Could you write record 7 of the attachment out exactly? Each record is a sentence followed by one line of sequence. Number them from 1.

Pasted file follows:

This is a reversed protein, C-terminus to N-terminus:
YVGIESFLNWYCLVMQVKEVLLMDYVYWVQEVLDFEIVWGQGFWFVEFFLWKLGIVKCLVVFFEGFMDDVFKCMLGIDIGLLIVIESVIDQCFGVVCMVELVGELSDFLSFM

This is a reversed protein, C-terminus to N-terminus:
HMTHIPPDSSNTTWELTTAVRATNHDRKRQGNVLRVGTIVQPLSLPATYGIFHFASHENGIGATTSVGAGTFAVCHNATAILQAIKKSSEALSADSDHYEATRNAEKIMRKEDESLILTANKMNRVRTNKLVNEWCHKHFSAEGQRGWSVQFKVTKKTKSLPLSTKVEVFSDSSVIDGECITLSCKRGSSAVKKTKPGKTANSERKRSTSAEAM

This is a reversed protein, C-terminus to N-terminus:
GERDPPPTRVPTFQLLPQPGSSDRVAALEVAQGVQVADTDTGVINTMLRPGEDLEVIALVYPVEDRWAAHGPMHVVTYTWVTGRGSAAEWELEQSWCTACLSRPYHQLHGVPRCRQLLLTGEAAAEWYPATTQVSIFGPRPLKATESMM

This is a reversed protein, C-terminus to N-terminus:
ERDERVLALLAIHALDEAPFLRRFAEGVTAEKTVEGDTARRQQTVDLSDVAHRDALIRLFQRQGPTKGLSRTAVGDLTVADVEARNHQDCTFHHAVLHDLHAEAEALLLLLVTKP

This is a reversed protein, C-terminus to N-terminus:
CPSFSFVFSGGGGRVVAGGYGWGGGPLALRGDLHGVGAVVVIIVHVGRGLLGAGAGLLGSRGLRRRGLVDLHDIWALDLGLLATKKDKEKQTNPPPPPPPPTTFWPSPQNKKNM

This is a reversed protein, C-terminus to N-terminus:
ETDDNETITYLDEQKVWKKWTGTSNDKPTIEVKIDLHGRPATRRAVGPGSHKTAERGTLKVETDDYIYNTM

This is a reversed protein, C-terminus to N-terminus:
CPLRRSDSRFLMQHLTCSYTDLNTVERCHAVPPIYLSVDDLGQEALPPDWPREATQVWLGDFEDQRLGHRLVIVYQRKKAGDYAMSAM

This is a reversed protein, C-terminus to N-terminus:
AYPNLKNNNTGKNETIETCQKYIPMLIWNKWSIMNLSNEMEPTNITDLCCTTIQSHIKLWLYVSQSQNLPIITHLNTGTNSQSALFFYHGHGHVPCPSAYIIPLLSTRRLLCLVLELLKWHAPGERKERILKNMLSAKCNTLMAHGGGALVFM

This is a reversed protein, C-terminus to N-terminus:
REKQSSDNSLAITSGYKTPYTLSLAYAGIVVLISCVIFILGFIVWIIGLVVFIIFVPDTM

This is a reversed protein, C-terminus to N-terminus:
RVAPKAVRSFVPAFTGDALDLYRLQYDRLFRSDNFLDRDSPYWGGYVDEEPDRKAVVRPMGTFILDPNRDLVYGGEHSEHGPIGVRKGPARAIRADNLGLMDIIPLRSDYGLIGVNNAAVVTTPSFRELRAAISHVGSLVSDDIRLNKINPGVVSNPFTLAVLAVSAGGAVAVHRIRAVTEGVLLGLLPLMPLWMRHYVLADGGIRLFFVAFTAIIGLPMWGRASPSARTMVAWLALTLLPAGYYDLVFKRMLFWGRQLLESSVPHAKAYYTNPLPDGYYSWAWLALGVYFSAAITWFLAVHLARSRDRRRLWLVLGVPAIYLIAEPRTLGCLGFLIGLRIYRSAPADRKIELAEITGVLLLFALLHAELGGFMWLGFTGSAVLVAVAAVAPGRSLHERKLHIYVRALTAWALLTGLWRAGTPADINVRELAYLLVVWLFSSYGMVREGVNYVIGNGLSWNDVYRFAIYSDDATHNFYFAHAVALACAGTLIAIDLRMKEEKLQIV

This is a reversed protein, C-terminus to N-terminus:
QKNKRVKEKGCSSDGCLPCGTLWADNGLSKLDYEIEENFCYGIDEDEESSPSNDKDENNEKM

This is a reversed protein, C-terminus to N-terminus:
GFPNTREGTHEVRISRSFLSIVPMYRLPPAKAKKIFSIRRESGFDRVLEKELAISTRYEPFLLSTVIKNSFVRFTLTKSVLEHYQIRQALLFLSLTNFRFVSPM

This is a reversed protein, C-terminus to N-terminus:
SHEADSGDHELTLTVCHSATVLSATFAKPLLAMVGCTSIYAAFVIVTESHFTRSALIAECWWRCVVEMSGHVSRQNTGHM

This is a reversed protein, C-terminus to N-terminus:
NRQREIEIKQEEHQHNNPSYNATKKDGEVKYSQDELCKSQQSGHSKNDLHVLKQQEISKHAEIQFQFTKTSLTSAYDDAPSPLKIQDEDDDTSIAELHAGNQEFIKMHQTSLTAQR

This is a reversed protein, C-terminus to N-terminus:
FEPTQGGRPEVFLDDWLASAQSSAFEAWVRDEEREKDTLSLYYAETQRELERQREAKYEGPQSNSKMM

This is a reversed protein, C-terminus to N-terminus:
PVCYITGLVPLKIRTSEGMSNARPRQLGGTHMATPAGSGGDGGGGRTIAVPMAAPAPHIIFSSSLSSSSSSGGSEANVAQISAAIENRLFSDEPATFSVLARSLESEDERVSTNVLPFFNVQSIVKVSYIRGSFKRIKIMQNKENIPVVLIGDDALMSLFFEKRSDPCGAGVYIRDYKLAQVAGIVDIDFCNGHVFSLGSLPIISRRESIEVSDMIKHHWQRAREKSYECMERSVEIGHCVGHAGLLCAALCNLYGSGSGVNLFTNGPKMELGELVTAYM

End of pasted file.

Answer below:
This is a reversed protein, C-terminus to N-terminus:
CPLRRSDSRFLMQHLTCSYTDLNTVERCHAVPPIYLSVDDLGQEALPPDWPREATQVWLGDFEDQRLGHRLVIVYQRKKAGDYAMSAM